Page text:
The combined forces of Covid, an uncertain economy and Brexit have put pressure on countless workplaces. HR has been on the front line of helping employees to cope, but who looks after HR as the stress mounts? Steve Arnold looks at why the function needs to call on its own support network.
Whole sectors are still reeling from the stresses of the past months, and it’s not all Covid. From personal health concerns to nationwide financial strains and Brexit preparations to boot, businesses have had to navigate a year of challenges from every angle.
It’s no surprise then that our recent data revealed that stress-related absences were up by 64% across all industries in 2020.
Our data shows that the sectors struggling most with stress-related sickness are unsurprisingly healthcare (0.64 days of stress related absence on average per employee), followed by government and international affairs (0.57 days on average per employee).
Beyond fighting on the frontline of the pandemic, healthcare has long been managing stretched resourcing while simultaneously promoting the importance of workplace wellbeing on a national scale. This sector suffered a concerning 145% increase in stress-related absence, which may not come as a surprise as the woes of those working in healthcare have been making front page news for years.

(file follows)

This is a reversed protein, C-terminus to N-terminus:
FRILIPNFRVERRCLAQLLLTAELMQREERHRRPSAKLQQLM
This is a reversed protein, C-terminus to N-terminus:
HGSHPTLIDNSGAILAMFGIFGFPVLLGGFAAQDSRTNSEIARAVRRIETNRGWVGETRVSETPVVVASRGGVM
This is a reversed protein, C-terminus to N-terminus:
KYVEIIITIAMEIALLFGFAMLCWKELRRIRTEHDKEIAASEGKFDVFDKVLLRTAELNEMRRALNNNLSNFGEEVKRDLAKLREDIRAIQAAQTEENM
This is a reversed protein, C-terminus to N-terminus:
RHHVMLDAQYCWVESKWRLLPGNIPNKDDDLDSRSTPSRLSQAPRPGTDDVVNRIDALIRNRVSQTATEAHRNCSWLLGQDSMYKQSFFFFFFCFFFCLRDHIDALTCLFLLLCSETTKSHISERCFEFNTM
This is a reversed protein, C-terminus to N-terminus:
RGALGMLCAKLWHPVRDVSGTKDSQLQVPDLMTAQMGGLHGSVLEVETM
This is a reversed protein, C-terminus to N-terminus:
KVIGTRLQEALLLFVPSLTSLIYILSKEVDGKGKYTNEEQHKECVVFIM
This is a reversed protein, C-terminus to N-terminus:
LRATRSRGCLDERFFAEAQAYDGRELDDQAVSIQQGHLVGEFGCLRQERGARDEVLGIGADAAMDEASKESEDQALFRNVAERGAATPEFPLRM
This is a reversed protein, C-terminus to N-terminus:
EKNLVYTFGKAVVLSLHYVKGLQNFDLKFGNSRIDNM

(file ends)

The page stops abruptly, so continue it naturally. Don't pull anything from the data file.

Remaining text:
Similarly, those in government and international affairs have long been navigating a precarious political climate. And, Brexit came to a head in conjunction with the second wave – a heightened amount of stress was no surprise.
What about HR?
One thing that every business sector has in common is the identity of who they turn to for support in the midst of a stress pandemic – HR. Regardless of the sector, HR’s role as the backbone of the workforce, providing continued support and business continuity to a virtual workforce, cannot be overstated.
Despite being the department that champions employee wellbeing, it seems that bearing the brunt of the pandemic’s impact on how we work has left HR reeling in a stress pandemic of its own.
Data shows that there was a 70% increase in stress-related leave per user in HR alone, with the sector ranking third on the list of those suffering most. In the midst of all this, who’s helping HR?
With much of the focus on how HR can provide the necessary consistent support and resources to the workforce, it’s easy to overlook the support that HR itself needs in order to be effective within the business too.
Making sure HR teams take regular breaks from work and look after their own wellbeing, as well as being transparent about staff sickness, are crucial to ensure businesses do not sweep absence under the carpet.
Covid stress syndrome
HR professionals will be all too aware of the ways this pandemic has and continues to affect the mental health of the workforce.
Feelings are exacerbated by the pandemic, from fear of danger and contamination to heightened checking and reassurance-seeking. These all feed into each other and arguably contribute to what some describe as a rapidly spreading Covid stress syndrome.
The spread of this knock-on stress pandemic puts HR on the frontline in supporting and treating the workforce to minimise its effects.